View this table
    Figure 2. Flow chart of eligibility and participation.
    View this figure

    Measures

    Psychological Distress

    The Depression Anxiety Stress Scales (DASS) can be used to measure general psychological distress [48]. As a self-reported instrument, the DASS measures the three related psychological states of depression, anxiety, and stress [49]. It is a 4-point scale that asks participants about their experiences in the past week (eg, “I felt that life was meaningless”), with scores ranging from 0 (“This item does not apply to me at all.”) to 3 (“This item applies to me very much.”). No item is reverse-coded. The short version, DASS-21, has half the questions of the DASS-42 and is suitable for research use rather than clinical use [50]. The total score of the DASS-21 provides a composite/general measure of the negative psychological distress of the general population rather than for people with a specific psychological state [50]. Therefore, the DASS-21 was suitable for this exploratory study, which did not measure the endocrine index as is done in a biomedical experiment. Research has shown that the psychometric properties of the Chinese version of the DASS-21 is acceptable [51]. The Cronbach alpha of the current sample was .89. The total score of the DASS-21 was used to measure psychological distress among college students.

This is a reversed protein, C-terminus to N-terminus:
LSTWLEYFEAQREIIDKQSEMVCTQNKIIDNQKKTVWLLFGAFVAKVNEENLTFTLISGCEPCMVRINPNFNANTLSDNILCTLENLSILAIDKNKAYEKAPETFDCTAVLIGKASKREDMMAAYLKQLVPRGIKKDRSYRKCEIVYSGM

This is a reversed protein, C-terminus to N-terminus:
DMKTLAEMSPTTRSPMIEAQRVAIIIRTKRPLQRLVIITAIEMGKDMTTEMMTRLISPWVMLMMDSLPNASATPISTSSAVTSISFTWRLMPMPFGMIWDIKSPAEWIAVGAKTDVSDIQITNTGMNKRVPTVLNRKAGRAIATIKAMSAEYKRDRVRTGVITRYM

Bedtime Media Use

    Based on previous studies [20,38,39,52,53], we asked the respondents how often they used media to help them fall asleep (eg, surfed the internet or watched videos) and about the two types of stimuli (ie, auditory stimulus and visual stimulus) before bedtime. Visual stimuli included playing computer games, watching videos, or surfing the internet on a computer; playing computer games, watching videos, or sending short messages on a smartphone; and reading. Auditory stimuli included listening to music and making phone calls. For example, we asked how often the respondent played computer games to help them fall asleep, with responses on a 6-point scale, from 1=never to 6=always. For the statistical analyses, the mean scores of the 7 visual stimulation activities and the mean scores of the 2 auditory stimulation activities were calculated.